• Tory Voner

Black Lives Need to Matter, for our Society to Change for the Better

I had a Black Lives Matter post on my older website a few years ago, after that horrible incident when George Floyd was needlessly murdered by a white cop. I even made two paintings about how I felt our culture treats black people, with so little care for them as human beings. My support for #BLM was discovered by a UCLA student who was writing her thesis, on how small businesses are showing their support for Black Lives. Hash tagging works! Who knew. She found my instagram profile through my use of hash tagging. I shared the article I wrote in early 2020, even though it wasn't currently posted. I just decided, I need to write a new post! Because things are different now, although I wouldn't say in all a positive direction.


Yes, all those white cops were fired, but has anything really changed in our corrupt system? I know this is going to take a long while, but considering this white female is upset about it, I can't even imagine how the black community is feeling. I found this nationwide poll, showing that The BLM movement is on the decline already, which I was kind of suspect of. I knew if even one person reads this, and makes you pause a moment to think about how things should, and need to change, then this is worth talking about, with as many loved ones as possible. The more we talk about what needs to change, the more likely it is to actually happen. Like me, I think a lot of our natural toxic patterns are those of avoidance, so any step is a step in the right direction. Being angry is a good thing, because this almost always brings about change, in some small way.

These are two pieces I spent awhile on, after George Floyd was murdered. I could not get that image out of my head, of so many people just watching him die, as he was asking for help, because he couldn't breath. It was around the time this happened, that I completely stopped watching the news all together, because I couldn't even stomach seeing Trumps ugly mug on the TV, never mind hear what garbage came out of his mouth. I cancelled cable completely, soon after this actually. When this event occurred however, I felt a very strong need to watch it, and make myself see what was really happening in our country. I have never had such a strong bodily reaction while I was watching this video. I don't think I breathed the entire time I was watching it, my tummy was doing flip flops, the head pain started, and my mind wouldn't stop spiraling. These are our FELLOW AMERICANS! We should be upset, we should want something to change, we should be making giant steps to prevent this from ever happening again.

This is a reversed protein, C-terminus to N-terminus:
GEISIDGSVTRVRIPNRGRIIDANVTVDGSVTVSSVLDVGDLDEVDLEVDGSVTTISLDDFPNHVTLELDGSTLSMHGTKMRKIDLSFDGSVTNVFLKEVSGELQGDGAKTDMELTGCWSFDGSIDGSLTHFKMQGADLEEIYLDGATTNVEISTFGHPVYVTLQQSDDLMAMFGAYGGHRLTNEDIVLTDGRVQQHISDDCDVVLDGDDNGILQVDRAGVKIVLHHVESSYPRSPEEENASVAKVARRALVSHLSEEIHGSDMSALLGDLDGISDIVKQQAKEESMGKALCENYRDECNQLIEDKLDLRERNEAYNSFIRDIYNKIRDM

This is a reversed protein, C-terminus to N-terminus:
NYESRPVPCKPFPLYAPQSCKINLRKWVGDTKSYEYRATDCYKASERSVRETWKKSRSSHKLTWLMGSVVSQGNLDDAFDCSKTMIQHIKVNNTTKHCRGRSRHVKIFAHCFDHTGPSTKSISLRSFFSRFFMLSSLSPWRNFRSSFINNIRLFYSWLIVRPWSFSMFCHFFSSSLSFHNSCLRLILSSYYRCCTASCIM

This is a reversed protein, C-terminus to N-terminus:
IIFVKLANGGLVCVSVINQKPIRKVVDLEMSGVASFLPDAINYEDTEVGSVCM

I recently asked a friend I have made on social media the last few years, Dominique Grant. Dominique grew up in Queens, NY, but cannot wait to be back in the Motherland, Africa. She is of Jamaican descent, and fell in love with the similar culture of Accra, Ghana.


"It's difficult to put into words the way I feel each time I witness the atrocities done to Black bodies.
Even after 2 years since George Floyd's murder circulated on our screens, there are still police officers and vigilantes attacking the Black community with very little media coverage, and even less consequences.
Right now, the Governor of Virginia has set up a tip line to report schools teaching about racism. They really don't want to admit, that systemic racism is a part of American society.. But when did ignoring problems rather than facing and managing them, ever work out?
It's crazy because when I was a kid learning about MLK and Rosa Parks, I believed the worst of it was over but now that I'm an adult, I know better. The goal seems to be to erase history, distort the truth, and confuse our future leaders." ~Dominque Grant

I also remember learning about MLK and Rosa Parks in school, and remember feeling so proud of them and on how much they have done for our culture. Which I still believe is true, but it sadly needs to be repeated generation after generation, until these hateful thoughts become eradicated in our society. I grew up in a very white town of Reading, Massachusetts, so I always knew I was very sheltered because of that. My first 8 years I grew up in Medford, MA, which is much more diverse. I always felt like my growth was very stunted because of this bubble, and the second I was able to afford moving, I went right to my nearest diverse city that called to me, which is in Lowell, MA. I don't feel I will be here forever, but I do believe it has helped me see how much minorities are completely looked over, and a lot of anger boils inside of me when I think about it.


Dominique runs her own travel business here, and sells products from Africa. I myself cannot go without my Baobab oil for moisturizing, including in my monthly hair mask. Baobab oil comes from the Baobab tree, the largest succulent plant in the world. In a 12 year period recently, 9 out of 12 of the oldest Baobab trees have died, which is a major concern. They don't know if it is because of climate change, since all of these trees are over 2 thousand years old. I am actually hoping that purchasing this oil, will encourage more plantings of this wonderful plant. Africa has so many resources, that New England just cannot produce because of our cold winters. It's the most non-oil oil I have ever put on my skin, and never clogs my pours. I use it everywhere. I love when a product has multiple uses!

Michelle Obama: submitted this piece to the MFA!

Please support our Black community, in any way you can. They really need our support, from the few of us that really care, and want to help make changes. Reach out to them, see if you can collaborate in some way, and see which ways they could use our support. Because they are our humankind brothers and sisters, and we ALL should treat them as our equals.



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